Ford, Volkswagen Join Forces on the New Frontier of Electric Autos
Volkswagen and Ford are teaming up with a massive $7 billion project to attack the new frontier in the global auto market: electric and self-driving vehicles, the companies announced Friday.
The German and U.S. auto giants Volkswagen announced they were expanding their alliance accelerating cooperation among otherwise competing global auto giants as they face enormous costs in developing new technologies.
"It just makes sense for us. It makes both companies stronger," VW chief executive Herbert Diess told reporters. "It makes a lot of sense to combine forces."
Volkswagen will invest $2.6 billion in capital and assets in Ford's self-driving unit Argo AI to market new-technology vehicles in the United States and Europe.
VW's investment values Argo at more than $7 billion and will allow Ford to use VW technology to market "at least one" high-volume fully electric vehicle to European consumers starting in 2023.
Ford chief Jim Hackett said that while the automakers "remain independent and fiercely competitive in the marketplace, teaming up and working with Argo AI on this important technology allows us to deliver unmatched capability, scale and geographic reach."
- Drive down costs -
Ferdinand Dudenhoeffer, an analyst in Germany with the Center for Automotive Research, told AFP that prior to the alliance Ford had no electric models in development for the European market and going it alone was not possible.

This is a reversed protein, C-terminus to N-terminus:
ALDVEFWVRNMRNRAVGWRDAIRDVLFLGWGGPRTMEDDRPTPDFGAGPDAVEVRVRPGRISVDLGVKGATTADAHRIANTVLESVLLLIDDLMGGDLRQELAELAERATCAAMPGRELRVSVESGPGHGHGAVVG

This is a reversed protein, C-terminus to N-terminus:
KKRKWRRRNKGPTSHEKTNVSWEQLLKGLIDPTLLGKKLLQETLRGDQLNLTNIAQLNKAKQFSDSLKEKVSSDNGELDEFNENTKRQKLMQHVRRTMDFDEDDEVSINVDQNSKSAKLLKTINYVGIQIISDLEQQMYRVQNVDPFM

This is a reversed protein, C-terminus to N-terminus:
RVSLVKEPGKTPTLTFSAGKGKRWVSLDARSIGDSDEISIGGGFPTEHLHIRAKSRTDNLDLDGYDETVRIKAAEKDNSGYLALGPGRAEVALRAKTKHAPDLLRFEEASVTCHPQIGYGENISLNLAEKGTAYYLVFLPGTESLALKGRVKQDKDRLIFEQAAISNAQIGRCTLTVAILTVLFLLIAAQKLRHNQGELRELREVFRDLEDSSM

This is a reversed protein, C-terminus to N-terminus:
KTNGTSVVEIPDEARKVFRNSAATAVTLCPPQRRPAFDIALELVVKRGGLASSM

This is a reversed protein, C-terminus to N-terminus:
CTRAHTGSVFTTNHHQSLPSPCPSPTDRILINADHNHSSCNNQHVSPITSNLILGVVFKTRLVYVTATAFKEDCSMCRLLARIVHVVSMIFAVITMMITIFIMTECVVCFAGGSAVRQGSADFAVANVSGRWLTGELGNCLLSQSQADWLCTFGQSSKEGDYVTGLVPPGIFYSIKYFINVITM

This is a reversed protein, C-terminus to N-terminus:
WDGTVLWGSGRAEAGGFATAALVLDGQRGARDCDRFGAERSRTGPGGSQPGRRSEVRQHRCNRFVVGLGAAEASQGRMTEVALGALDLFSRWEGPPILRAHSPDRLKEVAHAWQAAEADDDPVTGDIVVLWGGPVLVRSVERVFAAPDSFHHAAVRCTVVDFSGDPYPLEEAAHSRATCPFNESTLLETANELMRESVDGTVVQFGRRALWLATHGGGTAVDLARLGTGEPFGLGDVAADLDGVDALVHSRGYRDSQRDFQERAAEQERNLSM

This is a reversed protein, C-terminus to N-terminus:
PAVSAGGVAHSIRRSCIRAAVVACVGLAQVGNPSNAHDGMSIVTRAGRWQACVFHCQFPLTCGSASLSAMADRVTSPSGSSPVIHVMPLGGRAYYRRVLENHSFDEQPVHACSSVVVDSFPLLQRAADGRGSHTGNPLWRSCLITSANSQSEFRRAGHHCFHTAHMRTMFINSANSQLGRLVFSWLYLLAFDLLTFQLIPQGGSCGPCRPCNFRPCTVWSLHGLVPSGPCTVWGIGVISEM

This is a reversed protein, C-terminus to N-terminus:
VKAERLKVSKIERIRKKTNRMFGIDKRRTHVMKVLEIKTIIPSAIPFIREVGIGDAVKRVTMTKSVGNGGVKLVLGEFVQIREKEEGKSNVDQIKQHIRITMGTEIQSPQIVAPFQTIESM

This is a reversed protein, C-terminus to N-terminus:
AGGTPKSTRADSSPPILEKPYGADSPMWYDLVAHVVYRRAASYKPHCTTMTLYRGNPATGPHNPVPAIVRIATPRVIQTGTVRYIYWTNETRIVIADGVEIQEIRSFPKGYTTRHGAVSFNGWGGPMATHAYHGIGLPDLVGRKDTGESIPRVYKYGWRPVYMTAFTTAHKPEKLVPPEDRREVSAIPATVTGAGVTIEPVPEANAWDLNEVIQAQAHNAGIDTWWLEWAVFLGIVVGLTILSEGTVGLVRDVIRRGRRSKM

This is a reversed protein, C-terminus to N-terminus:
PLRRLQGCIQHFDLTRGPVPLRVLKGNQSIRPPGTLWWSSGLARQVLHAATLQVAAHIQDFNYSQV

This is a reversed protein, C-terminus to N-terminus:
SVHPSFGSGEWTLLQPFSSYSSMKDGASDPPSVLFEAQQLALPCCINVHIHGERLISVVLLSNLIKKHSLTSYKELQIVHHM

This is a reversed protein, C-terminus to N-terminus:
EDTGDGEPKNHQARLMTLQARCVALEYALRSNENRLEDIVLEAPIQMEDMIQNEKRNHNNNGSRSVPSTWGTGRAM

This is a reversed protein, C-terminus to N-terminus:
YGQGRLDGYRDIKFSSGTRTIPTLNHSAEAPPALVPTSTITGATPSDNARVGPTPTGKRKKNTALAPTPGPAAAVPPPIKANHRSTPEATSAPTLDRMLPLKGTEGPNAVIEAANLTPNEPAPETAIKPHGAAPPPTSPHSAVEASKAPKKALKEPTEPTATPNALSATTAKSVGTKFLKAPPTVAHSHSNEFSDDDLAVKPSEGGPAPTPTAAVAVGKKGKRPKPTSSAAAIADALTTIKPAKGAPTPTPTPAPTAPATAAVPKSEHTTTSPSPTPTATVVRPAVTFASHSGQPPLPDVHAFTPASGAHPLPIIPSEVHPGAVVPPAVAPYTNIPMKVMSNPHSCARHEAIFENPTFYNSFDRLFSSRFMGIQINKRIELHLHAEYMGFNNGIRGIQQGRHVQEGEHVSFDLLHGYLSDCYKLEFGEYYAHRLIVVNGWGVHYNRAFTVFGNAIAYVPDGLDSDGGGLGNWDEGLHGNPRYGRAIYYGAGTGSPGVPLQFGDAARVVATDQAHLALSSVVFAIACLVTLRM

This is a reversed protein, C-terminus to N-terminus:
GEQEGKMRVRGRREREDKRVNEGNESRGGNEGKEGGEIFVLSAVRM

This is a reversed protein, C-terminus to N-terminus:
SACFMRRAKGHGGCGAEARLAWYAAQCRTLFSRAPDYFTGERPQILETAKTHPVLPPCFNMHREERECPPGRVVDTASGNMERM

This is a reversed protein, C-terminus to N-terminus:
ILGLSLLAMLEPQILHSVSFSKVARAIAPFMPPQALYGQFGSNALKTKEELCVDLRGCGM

"One has to invest today to see the first returns maybe in 2030 and there are major new competitors in this space, the tech companies Waymo and Apple, Amazon and Uber, Chinese companies."
In their announcement on Friday, VW and Ford said their alliance would let them roll out self-driving technology in more markets than other companies.
Ford plans to deliver more than 600,000 electric autos in Europe over six years using VW's "modular electric toolkit."
Diess said the alliance would help his company drive down its costs in developing zero-emissions electric vehicles.
The company is working to turn the page three years after it was rocked by revelations it had installed emissions-cheating technology on millions of diesel vehicles sold worldwide.
"Ford has taken flack for years for not having a robust EV strategy and VW has had its own fair share of challenges, but this can help both companies reinvent themselves as innovative technology leaders," said Jessica Caldwell, an auto analyst at Edmunds.
"Convincing car shoppers to go electric en masse is not an easy code to crack, but having two companies the size of VW and Ford working together to solve the puzzle could speed up the process."